UK health agencies secure CEPI funding to develop standard tools for monkeypox

UK health agencies have secured funding to develop a standardized approach to testing the performance of vaccines in use or under development against monkeypox, days after the World Health Organization (WHO) called the growing epidemic of global health emergency.

The Coalition for Epidemic Preparedness Innovations (CEPI) said it would donate up to $375,000 to the UK Medicines and Healthcare Products Regulatory Agency (MHRA) and the UK Health Safety Agency (UKHSA) to develop standard tools to assess the strength and duration of immune responses. generated by current vaccines and for tests used to detect monkeypox antibody levels.

In addition to administration fees, these tools will be made freely available to the global scientific community, paving the way for a common standardized assessment between countries documenting the performance of monkeypox vaccines, CEPI said.

Until this year, the viral disease has rarely spread outside of Africa where it is endemic. But reports of a handful of cases in Britain in early May signaled the outbreak had moved to Europe. So far, there have been over 16,000 confirmed cases of monkeypox in over 75 countries.

In many countries, health officials offer monkeypox vaccines to people at high risk and to those who have recently been in close contact with an infected person.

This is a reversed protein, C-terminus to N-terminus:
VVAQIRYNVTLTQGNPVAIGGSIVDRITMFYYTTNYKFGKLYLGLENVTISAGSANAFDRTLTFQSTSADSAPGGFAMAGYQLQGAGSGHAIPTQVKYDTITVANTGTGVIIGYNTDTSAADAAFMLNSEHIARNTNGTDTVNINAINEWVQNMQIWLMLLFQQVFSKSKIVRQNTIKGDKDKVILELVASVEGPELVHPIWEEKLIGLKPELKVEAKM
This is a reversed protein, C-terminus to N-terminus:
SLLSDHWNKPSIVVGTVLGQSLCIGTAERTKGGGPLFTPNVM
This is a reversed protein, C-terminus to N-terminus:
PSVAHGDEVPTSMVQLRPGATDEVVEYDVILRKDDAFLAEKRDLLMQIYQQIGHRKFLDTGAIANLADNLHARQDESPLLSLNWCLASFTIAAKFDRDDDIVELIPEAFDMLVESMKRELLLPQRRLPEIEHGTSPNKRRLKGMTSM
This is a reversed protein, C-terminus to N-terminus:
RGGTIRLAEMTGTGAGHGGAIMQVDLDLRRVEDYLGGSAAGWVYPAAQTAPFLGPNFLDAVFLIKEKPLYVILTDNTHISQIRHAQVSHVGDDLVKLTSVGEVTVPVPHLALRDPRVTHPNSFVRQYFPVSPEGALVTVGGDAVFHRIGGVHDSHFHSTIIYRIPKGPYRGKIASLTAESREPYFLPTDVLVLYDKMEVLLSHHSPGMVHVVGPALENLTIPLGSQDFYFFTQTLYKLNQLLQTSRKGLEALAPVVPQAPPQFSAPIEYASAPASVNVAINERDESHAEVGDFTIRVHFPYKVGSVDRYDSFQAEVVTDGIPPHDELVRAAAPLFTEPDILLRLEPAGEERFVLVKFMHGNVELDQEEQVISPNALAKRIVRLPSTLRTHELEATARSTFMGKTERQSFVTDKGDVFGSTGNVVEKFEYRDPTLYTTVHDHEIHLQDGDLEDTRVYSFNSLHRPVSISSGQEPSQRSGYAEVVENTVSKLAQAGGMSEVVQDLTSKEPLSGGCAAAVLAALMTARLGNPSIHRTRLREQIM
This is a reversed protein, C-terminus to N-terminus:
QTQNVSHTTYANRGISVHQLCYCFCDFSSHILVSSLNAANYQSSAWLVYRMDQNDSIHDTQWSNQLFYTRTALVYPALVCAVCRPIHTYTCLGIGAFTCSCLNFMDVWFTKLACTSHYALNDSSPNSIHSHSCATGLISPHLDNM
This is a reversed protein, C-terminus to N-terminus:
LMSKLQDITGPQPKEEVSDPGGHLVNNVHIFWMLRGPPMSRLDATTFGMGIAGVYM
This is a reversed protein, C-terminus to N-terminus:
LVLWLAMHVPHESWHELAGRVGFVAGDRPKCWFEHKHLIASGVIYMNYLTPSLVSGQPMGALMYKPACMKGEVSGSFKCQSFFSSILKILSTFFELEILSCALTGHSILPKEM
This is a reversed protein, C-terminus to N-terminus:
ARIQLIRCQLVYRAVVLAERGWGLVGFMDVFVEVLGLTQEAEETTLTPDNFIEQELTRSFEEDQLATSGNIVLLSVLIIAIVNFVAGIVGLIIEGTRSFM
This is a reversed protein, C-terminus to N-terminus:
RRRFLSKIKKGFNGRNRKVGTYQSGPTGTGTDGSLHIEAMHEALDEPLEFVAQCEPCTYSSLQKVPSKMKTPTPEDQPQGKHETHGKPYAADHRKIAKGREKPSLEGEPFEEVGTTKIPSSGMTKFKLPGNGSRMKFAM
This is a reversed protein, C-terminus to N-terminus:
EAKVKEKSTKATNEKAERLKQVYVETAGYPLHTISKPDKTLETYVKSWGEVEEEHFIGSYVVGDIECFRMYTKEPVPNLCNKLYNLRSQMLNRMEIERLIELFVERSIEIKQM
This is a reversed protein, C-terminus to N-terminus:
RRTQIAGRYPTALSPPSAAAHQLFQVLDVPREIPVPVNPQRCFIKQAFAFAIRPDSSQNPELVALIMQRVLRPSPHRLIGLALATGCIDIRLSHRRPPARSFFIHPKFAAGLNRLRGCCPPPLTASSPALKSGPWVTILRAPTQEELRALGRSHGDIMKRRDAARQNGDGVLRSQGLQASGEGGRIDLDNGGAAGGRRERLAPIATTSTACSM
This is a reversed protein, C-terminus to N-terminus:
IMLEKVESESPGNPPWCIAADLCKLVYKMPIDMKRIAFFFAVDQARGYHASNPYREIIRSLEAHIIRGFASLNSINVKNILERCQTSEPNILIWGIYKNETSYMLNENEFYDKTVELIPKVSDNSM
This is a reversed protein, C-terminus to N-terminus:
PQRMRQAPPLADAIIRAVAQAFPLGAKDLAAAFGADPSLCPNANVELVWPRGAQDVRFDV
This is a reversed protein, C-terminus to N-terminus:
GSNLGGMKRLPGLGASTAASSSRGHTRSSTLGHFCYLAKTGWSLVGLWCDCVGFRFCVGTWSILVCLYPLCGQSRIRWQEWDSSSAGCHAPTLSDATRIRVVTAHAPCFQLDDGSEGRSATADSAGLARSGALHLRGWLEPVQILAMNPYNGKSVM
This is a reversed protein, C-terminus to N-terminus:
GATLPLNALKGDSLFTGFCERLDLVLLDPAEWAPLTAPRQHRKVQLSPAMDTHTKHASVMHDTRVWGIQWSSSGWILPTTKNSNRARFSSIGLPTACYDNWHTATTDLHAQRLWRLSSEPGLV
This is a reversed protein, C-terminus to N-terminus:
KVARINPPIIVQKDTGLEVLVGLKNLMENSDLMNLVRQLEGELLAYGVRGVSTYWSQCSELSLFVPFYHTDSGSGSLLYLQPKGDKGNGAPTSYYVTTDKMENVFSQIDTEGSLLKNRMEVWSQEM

Danish company Bavarian Nordic is using the main vaccine to try to stem the outbreak, while an older vaccine, currently made by Emergent Biosolutions, has seen limited use due to a severe side effect warning.

Smallpox and monkeypox viruses are closely related, and the first generation of smallpox vaccines appear to be up to 85% effective in preventing monkeypox, the WHO said.

Moderna, the maker of a leading COVID-19 mRNA vaccine, recently revealed that it has a monkeypox vaccine in a very early stage of development.

The death rate in previous outbreaks of monkeypox in Africa of the strain now spreading was around 1%, but so far this outbreak appears to be less deadly in non-endemic countries, many of which have infrastructure stronger health care.

Scientists are trying to determine what caused the initial surge of cases and if anything about the virus has changed. Increased global travel as well as climate change have generally accelerated the emergence and spread of viruses, experts say.

The global impact of monkeypox necessitates exploring whether existing countermeasures, such as currently stockpiled vaccines, will be sufficient to curb the spread of monkeypox, said CEPI CEO Richard Hatchett.

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